Brag post? Definitely. But this is also a excited grunt of relief as I decided that I was done with EA and Maxis teasing this title without gameplay at press events and trade shows. In fact, when I heard that EA would be showing SimCity at gamescom recently, I rolled my eyes and sighed, as I was certain that it wouldn't be playable.
It was playable.
I played it today.
It was wonderful.
The first bit of this hands-on session took me through a tutorial where I jumped right into the many pressing issues that a mayor of starter city would have to deal with. Right off, citizens were picketing outside town hall. They were upset about the condition of the town and felt that a city connection to the highway would fix many of their problems.
This was my first taste of SimCity's creation tools, all of which are fun and really easy to use. Clicking on a little road icon at the bottom of the screen opened up a road palette, and by clicking on a specific road type (I chose an avenue), I could simply click a spot on the highway, drag it toward my town, and watch them connect instantly with road. A winding road tool did the same thing, but let me squiggle with the mouse a bit to make something that looked a bit more natural than a straight road.
Early on I found myself distracted with the game's navigation features. It's pretty intuitive -- right click and drag to move camera, left click to move and angle, mouse wheel to zoom -- but what I was really doing was admiring the scenery. Being pre-alpha code, the visuals weren't quite up to those of the trailers and promotional images we've seen, but they still looked great. Seeing the cool photographic tilt-shift effect change the visuals in realtime during navigation was particularly impressive. I can't wait to see the final product in action.
Small missions pop up all over the city while playing. I responded to an early one that said that my Uncle Dieter wanted to move into my city, but there wasn't enough housing available for that move to be possible. Using the zones palette, I chose the residential tool and painted out some scenic lots along a curved road. In just a few seconds, crews came out, houses sprang up, and people began moving in. To make room for even more houses I used the demolish tool, which has old buildings crumbling with realistic physics, as if they were taken down with explosives.
I think I most enjoyed poking around in this model town to see how changes to the infrastructure affected things. One early challenge had me switching on a closed down power plant. During the night (SimCity has realistic day/night transitions and lovely lighting to match) I watched workers come into the factory to work. After a bit, the lights went on, and red colored lines that run throughout the city to display the power grid slowly started to turn yellow. From there, lights in houses began to turn on all over the town. It's really neat to see how the game's simulation engine shows the effect of power slowly fanning out from the plant to its outskirts.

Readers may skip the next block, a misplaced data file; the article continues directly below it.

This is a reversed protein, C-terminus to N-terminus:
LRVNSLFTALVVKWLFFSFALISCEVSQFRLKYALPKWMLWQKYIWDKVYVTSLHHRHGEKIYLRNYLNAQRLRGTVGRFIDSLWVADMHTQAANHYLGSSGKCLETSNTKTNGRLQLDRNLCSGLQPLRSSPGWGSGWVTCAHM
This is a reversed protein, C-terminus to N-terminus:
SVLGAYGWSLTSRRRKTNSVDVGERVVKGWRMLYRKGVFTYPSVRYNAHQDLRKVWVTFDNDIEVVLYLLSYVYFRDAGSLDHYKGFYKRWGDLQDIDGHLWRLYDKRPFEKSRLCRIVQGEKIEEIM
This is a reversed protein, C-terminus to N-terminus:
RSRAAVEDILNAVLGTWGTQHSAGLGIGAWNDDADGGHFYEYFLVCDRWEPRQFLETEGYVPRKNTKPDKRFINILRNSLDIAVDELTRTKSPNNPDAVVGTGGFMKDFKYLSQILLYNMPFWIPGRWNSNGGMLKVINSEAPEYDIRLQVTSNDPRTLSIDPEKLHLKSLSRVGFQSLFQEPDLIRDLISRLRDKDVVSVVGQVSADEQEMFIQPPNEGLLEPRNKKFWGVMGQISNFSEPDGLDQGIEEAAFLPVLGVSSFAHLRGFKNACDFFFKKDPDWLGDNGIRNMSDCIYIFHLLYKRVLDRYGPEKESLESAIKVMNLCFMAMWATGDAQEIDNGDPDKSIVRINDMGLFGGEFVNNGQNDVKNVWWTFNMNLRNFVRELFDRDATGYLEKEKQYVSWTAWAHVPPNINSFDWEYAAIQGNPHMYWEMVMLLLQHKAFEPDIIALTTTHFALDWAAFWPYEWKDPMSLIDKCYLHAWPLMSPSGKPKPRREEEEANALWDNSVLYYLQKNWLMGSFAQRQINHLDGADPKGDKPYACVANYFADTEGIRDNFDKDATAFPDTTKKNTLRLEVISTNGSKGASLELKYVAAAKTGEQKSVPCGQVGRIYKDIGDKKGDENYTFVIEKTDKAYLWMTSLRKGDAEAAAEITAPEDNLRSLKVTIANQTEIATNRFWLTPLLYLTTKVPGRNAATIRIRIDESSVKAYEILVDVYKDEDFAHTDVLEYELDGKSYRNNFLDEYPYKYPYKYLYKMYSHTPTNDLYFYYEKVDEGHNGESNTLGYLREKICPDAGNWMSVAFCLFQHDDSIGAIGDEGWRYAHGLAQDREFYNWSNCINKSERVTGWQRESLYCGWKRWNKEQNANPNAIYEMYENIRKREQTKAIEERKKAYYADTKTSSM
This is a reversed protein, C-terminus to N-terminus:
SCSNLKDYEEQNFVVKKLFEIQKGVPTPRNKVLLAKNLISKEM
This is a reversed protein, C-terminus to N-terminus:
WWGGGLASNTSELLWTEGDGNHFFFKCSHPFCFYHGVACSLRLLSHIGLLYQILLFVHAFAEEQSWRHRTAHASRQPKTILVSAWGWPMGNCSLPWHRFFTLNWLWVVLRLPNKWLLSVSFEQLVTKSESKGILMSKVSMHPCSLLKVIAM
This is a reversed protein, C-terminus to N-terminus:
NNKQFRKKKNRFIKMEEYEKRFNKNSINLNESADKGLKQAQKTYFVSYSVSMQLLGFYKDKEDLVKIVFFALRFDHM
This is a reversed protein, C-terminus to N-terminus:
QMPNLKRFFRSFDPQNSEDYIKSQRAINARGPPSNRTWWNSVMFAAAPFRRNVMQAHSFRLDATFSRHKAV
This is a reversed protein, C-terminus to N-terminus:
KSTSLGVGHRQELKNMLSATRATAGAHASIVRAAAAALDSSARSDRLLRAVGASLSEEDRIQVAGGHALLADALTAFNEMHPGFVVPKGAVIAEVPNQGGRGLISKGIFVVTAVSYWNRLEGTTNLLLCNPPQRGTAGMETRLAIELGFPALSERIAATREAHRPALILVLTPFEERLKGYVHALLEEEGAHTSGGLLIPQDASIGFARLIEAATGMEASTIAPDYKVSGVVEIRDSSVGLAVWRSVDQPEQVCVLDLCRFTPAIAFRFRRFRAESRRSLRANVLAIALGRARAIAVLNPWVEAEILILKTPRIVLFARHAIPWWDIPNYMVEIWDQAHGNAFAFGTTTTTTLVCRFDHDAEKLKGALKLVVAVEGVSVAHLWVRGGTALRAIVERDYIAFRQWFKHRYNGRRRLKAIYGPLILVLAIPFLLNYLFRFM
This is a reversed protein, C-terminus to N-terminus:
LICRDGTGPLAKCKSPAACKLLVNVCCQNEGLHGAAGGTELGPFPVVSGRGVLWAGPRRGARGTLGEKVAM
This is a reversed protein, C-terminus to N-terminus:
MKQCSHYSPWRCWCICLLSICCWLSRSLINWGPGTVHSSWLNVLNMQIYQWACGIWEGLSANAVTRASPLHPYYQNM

The simulation behind the water system worked in a similar way. After placing a water tower near a road in the very outskirts of town, lines that represented the flow of water eventually showed proper distribution. And while less pretty, the sewage system showed similar lines. Unfortunately I had a drainage problem that I was never able to resolve before my demo was over. Not my problem anymore!
When a fire broke out I realized that I did not have a fire station local to the area. I quickly built one and saw that colored lines similar to those previously mentioned were traceable from the fire station; areas with a green line were safe, but the line transitioned to red farther out, indicating that properties here are more vulnerable.
After learning the ropes I played alongside a half dozen others in this preview session in a connected competition to see who could build the highest population for their town. While I was a bit overwhelmed from navigating a town I did not build, I was soon building like crazy, adding commercial zones and industrial areas to create jobs. I had to build homes for the workers to live in, and the support systems, like waste management had to follow.
Bubbles with issues popped up all over town quickly as my population rose, which had me scrambling to address them all. One complained to me, saying that her kid was wasting their life as there was no local school. As soon as I started building that, a factory manager started complaining. By this time I was already so invested in my town that I began to tense up.
Suddenly, a news flash appeared on screen, and meteors began falling out of the sky onto my city! My tenseness started to turn to panic until I looked around to see that all of the other players were going through the same thing. I giggled, relieved, as the citizens of my city screamed and burned to death.
Look, if I can have this much fun from a pre-alpha tutorial demo, I'm certain I'll be lost forever in the full game. I need to start making preparations for SimCity's February 2013 launch now.